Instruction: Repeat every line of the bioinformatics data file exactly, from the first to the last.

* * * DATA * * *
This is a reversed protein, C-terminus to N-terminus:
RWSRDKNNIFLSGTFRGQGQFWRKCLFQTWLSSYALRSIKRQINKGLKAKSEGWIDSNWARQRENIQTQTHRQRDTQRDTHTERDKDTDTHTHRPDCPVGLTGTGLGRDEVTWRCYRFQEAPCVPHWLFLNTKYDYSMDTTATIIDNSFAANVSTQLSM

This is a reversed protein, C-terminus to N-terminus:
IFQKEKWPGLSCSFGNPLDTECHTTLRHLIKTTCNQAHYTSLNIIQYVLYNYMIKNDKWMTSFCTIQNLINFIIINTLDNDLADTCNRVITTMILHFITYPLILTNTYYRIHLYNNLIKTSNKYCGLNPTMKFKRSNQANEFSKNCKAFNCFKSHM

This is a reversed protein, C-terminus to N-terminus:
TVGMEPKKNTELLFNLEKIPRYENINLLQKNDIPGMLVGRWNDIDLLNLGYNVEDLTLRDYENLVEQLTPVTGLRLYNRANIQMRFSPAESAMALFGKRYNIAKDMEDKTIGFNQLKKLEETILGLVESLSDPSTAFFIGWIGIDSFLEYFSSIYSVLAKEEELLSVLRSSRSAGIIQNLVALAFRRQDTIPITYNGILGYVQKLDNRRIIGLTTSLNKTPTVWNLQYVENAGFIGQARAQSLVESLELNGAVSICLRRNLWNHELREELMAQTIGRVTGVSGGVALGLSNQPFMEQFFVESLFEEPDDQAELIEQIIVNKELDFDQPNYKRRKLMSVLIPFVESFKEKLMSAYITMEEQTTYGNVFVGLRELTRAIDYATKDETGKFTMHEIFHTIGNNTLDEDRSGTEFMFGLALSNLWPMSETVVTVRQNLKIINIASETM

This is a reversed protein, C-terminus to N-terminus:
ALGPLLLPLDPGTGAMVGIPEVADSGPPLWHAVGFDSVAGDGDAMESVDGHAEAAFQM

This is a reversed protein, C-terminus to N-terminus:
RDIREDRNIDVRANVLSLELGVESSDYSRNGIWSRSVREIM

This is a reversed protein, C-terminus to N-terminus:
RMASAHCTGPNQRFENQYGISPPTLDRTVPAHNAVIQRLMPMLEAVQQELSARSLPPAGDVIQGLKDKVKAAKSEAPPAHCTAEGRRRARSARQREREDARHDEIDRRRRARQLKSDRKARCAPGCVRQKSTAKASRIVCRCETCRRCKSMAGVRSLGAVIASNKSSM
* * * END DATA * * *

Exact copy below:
This is a reversed protein, C-terminus to N-terminus:
RWSRDKNNIFLSGTFRGQGQFWRKCLFQTWLSSYALRSIKRQINKGLKAKSEGWIDSNWARQRENIQTQTHRQRDTQRDTHTERDKDTDTHTHRPDCPVGLTGTGLGRDEVTWRCYRFQEAPCVPHWLFLNTKYDYSMDTTATIIDNSFAANVSTQLSM

This is a reversed protein, C-terminus to N-terminus:
IFQKEKWPGLSCSFGNPLDTECHTTLRHLIKTTCNQAHYTSLNIIQYVLYNYMIKNDKWMTSFCTIQNLINFIIINTLDNDLADTCNRVITTMILHFITYPLILTNTYYRIHLYNNLIKTSNKYCGLNPTMKFKRSNQANEFSKNCKAFNCFKSHM

This is a reversed protein, C-terminus to N-terminus:
TVGMEPKKNTELLFNLEKIPRYENINLLQKNDIPGMLVGRWNDIDLLNLGYNVEDLTLRDYENLVEQLTPVTGLRLYNRANIQMRFSPAESAMALFGKRYNIAKDMEDKTIGFNQLKKLEETILGLVESLSDPSTAFFIGWIGIDSFLEYFSSIYSVLAKEEELLSVLRSSRSAGIIQNLVALAFRRQDTIPITYNGILGYVQKLDNRRIIGLTTSLNKTPTVWNLQYVENAGFIGQARAQSLVESLELNGAVSICLRRNLWNHELREELMAQTIGRVTGVSGGVALGLSNQPFMEQFFVESLFEEPDDQAELIEQIIVNKELDFDQPNYKRRKLMSVLIPFVESFKEKLMSAYITMEEQTTYGNVFVGLRELTRAIDYATKDETGKFTMHEIFHTIGNNTLDEDRSGTEFMFGLALSNLWPMSETVVTVRQNLKIINIASETM

This is a reversed protein, C-terminus to N-terminus:
ALGPLLLPLDPGTGAMVGIPEVADSGPPLWHAVGFDSVAGDGDAMESVDGHAEAAFQM

This is a reversed protein, C-terminus to N-terminus:
RDIREDRNIDVRANVLSLELGVESSDYSRNGIWSRSVREIM

This is a reversed protein, C-terminus to N-terminus:
RMASAHCTGPNQRFENQYGISPPTLDRTVPAHNAVIQRLMPMLEAVQQELSARSLPPAGDVIQGLKDKVKAAKSEAPPAHCTAEGRRRARSARQREREDARHDEIDRRRRARQLKSDRKARCAPGCVRQKSTAKASRIVCRCETCRRCKSMAGVRSLGAVIASNKSSM